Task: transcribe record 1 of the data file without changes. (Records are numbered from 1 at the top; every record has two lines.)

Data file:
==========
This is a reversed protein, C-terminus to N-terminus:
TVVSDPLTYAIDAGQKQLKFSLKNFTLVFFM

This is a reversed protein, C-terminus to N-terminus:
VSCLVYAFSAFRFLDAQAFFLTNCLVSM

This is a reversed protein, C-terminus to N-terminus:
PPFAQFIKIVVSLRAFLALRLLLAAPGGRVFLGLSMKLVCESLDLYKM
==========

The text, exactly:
This is a reversed protein, C-terminus to N-terminus:
TVVSDPLTYAIDAGQKQLKFSLKNFTLVFFM